ConocoPhillips has formally asked the U.S. Department of Energy for additional time to export liquefied natural gas from the facility in Nikiski it owns with Marathon Oil.
The owners made the application yesterday, the company told Petroleum News.
ConocoPhillips previously told Alaska policymakers that it would not be asking for permission to ship additional volumes overseas, only for more time to ship the volumes already approved in a previous license extension. The current license allows the companies to ship some 99 billion cubic feet of natural gas through March 31, 2011. The companies expect to have 45 bcf remaining of that allowance by the deadline, and told policymakers they planned to ask for a two-year extension, through March 31, 2013.
That distinction helped win support from several critics of the previous extension request, including Chugach Electric Association, the second largest gas user in the state.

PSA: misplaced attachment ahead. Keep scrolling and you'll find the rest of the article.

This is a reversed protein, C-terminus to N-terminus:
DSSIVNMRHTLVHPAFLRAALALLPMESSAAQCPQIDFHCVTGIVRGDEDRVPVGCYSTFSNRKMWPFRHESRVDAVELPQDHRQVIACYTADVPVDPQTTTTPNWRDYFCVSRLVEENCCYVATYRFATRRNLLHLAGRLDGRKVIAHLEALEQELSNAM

The export facility is often criticized for shipping gas overseas as production declines locally, but is also considered crucial for maintaining deliverability during peak demand because it serves as the largest de facto storage unit in the Southcentral region.
Those local diversions are evident in monthly shipping levels. According to figures from the Department of Energy, the Kenai facility shipped nearly 5.8 bcf to Japan in March and April of this year, but only 3.8 bcf in much colder months of January and February.
The application for an extension of the export license holds broader implications in the region. The volumes in a recently approved natural gas supply contract between Marathon and Enstar Natural Gas depend on the continued operation of the facility.
Editorís note: See story in the June 13 issue, available online to subscribers at noon Alaska time Friday, June 11 at www.PetroleumNews.com.